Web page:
Drums and cello might seem like an unusual instrumental duo.
Canberrans will have a chance to hear how they sound together at Canberra Museum and Gallery on June 4, 2021, on the eve of World Environment Day.
Tina Havelock Stevens - a post-punk drummer and documentary filmmaker with a 30-year career - will be performing with her long-time musical collaborator, cellist Liberty Kerr at the exhibition HABITAT: Ways of Living.
The exhibition features works by artists from Canberra and around Australia - including Havelock Stevens, Alex Asch, Miriam Charlie, Sean Davey and Natalie Rosin.
This will be Havelock Stevens' first time exhibiting in Canberra and her second time performing here.
"I was there with Sonic Youth back in the '90s with the band Crow," she says.
HABITAT reveals ways of living in a variety of environments, from high-rise apartments, to suburban subdivisions and locations where communities have collapsed. These artists reveal how the built environment responds to, and is influenced by, circumstance
As well as music, Havelock Stevens is a filmmaker whose documentaries on teenagers and Australian nationalism have been shown on SBS.
She produces photos, video installations and video stills documenting her art practice, consisting of solo drumming in experiential or immersive environments. At CMAG is a video and imagery she produced in Detroit, a US city that has descended from prosperity into violence and urban decay.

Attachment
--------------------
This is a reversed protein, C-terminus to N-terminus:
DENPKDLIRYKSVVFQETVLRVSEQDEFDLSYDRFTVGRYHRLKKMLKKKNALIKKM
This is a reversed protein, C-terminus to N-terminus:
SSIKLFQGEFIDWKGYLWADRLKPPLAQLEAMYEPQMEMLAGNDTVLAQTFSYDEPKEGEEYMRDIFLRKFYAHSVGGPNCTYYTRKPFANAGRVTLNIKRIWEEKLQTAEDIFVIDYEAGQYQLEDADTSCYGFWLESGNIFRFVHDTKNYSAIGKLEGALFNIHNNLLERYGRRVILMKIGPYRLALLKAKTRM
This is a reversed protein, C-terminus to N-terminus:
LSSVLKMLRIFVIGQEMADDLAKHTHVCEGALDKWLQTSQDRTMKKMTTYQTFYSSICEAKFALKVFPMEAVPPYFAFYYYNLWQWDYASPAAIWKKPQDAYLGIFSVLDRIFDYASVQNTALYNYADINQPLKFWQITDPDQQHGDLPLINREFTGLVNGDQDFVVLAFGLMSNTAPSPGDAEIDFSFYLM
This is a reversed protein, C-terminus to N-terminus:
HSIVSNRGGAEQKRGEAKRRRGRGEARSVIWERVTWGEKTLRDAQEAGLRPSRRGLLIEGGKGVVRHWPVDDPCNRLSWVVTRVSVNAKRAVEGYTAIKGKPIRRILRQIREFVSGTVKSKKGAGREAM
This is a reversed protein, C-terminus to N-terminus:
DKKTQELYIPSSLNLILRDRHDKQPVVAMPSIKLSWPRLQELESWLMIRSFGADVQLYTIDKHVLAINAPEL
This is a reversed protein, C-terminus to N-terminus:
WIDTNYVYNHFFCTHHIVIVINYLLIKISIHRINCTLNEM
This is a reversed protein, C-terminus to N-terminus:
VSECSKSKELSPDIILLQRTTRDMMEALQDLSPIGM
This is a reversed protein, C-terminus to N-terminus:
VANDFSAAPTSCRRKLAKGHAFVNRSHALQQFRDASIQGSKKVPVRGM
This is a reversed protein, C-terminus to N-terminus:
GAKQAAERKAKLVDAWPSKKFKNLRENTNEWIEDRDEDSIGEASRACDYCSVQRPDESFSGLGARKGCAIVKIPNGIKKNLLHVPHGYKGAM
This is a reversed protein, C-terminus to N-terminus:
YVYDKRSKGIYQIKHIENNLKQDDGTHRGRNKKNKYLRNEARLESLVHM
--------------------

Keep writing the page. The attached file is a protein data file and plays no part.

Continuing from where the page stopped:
Lest people fear that at CMAG, the stringed instrument will be overcome by the sound of percussion, Havelock Stevens assures us the cello will "definitely be amplified".
Nor does she plan to hold back.
"I will be hitting my drums with sticks not brushes. There's a lot of power involved," she says.
The two - Kerr classically trained, Havelock Stevens self-taught - met 30 years ago when both were playing in bands. Together, their music evolved into what Havelock Stevens describes as an improvised mix of post-rock with some jazz influence.
They also make up two-thirds of the post-rock group The Mumps, with bass player Adele Pickvance. Because the three live in different cities - Havelock Stevens in Sydney, Kerr in Moruya and Pickvance in Adelaide; collaborations, whether as a duo or a trio, are irregular.
COVID-19 didn't help; Havelock Stevens and Kerr have not played together since February 2019 in Sydney, but the drummer is confident there won't be a problem with them reuniting to perform after the long break.
"We read each other telepathically," she says.
The live performance at Habitat: Ways of living is on at Canberra Museum and Gallery, June 4 at 6pm. Admission $10. Food is included (with vegan options) and drinks for sale. Bookings essential at Eventbrite. The exhibition continues until June 14.